National Electrical Code Top Ten Tips: Article 645, IT Equipment
Why do we have Article 645? Did the IT (Information Technology) people decide
they felt left out, so they had an article created to make them feel important?
No, that's not it. Article 645 exists because an IT room (which is any room that conforms to NFPA 75) contains hazards not found in non-IT rooms.
- For one thing, an IT room doesn't lose all power just because first
responders shut off the main. The computer equipment is on a UPS, or may
even be on an alternate source such as an emergency generator.
- For another, the raised floors common in IT rooms add
a layer or two of difficulty to reducing the spread of flame and smoke.
And those are only two contributors to the difficulty that IT rooms present
to fire containment and fire response.
Another issue that often inserts itself into the discussion of IT room
requirements is whether the equipment inside it is really IT equipment or if
it's communication equipment. That is, does the equipment fall under Article 645
or under Article 800? The short answer is no matter what equipment is in a room,
if that room conforms to NFPA 75 it's an IT room. You may have operational,
engineering, and reliability issues to sort out if you're jamming different
systems into the same room.
- This article covers the IT equipment and related wiring in an IT room.
Basically, if it's an IT room, this article covers everything in it.
- An IT room is any room that meets the definition presented in NFPA
75:3.3.9; that is, it's any room that contains IT equipment [645.2].
- Any communications penetrations to that room must comply with 800.26
and/or 820.26 (where applicable) 645.3].
- Bond all metallic objects [645.15], for reasons that are detailed in
IEEE-142, and to meet the requirements of Article 250, Part V. This
eliminates differences of potential. And, yes, the non-current carrying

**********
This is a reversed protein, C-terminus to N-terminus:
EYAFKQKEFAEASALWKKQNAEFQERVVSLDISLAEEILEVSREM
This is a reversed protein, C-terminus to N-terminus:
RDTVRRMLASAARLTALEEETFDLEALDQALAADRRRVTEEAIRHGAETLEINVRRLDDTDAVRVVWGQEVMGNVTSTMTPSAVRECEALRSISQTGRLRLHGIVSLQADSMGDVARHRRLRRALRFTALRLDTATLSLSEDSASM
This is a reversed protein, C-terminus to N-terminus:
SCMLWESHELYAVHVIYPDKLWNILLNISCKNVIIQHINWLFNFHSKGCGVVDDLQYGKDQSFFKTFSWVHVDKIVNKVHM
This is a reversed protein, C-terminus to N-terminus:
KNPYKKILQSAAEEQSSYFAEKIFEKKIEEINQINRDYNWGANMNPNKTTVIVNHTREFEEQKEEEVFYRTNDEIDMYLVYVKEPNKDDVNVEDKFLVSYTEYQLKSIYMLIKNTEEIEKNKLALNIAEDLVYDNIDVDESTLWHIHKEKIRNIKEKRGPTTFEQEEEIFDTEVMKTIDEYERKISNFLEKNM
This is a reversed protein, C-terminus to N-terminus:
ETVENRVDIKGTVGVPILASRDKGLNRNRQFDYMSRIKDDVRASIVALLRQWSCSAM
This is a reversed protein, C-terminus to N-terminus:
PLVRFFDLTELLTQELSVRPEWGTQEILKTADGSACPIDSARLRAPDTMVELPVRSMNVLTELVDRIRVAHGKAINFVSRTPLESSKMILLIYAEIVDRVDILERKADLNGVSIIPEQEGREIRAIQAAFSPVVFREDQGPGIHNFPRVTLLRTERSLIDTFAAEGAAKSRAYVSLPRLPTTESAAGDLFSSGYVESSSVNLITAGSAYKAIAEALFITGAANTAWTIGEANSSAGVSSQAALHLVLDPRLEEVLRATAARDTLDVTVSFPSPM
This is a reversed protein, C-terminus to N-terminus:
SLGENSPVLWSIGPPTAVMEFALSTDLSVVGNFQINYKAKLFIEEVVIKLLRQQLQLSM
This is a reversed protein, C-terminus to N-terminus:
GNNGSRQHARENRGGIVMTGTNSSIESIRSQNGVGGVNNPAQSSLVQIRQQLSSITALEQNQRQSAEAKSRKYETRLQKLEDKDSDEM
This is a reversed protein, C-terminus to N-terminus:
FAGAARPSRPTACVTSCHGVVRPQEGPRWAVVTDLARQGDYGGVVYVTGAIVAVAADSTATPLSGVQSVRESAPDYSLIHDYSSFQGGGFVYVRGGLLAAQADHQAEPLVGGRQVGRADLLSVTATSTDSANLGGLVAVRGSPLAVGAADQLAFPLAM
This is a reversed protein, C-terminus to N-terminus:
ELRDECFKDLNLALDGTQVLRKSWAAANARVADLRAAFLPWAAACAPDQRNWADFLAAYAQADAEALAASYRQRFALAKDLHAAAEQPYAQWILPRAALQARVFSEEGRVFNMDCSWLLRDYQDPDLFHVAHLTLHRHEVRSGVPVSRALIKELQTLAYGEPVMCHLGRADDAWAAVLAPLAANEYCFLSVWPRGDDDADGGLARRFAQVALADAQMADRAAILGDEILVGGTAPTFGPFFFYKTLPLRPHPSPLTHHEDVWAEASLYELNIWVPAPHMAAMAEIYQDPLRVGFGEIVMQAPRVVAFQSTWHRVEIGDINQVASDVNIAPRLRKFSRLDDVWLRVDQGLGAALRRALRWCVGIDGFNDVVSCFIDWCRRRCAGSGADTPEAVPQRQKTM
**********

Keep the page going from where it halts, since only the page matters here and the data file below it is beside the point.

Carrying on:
metallic parts of fiber optic cables must also be bonded [645.3(C)].
- Article 645 allows you to use wiring methods that are an alternate
choice to those in Chapters 1 - 4, provided you meet the requirements of
- IT loads are high-harmonic loads. Thus, you don't need to decide whether
a load is continuous or noncontinuous in deciding whether to apply the 125%
rule to IT branch circuits. It applies, regardless of whether the loads are continuous or noncontinuous.
- Only certain cable types are permitted under raised floors. See Table
645-5 for what these cable types are.
- The iconic feature of an IT room is the remote disconnect[645.10] typically mounted near the door of the room. Usually, there's also a sign that sternly warns against operating it unless there's an emergency. As with any disconnect, this should be mounted such that the operator stands to the
right of the switch and pulls down with the left hand to open it. Remember,
this switch is operating under load. You don't want to place a person in the
blast path. The enclosure will mute the blast somewhat, but will not provide
- The remote disconnect must also disconnect the HVAC [645.10(A), and
disconnect the UPS from its loads [645.11].
- For critical operations data systems, remote disconnecting controls
aren't required if the installation meets all the requirements of 645.10(B).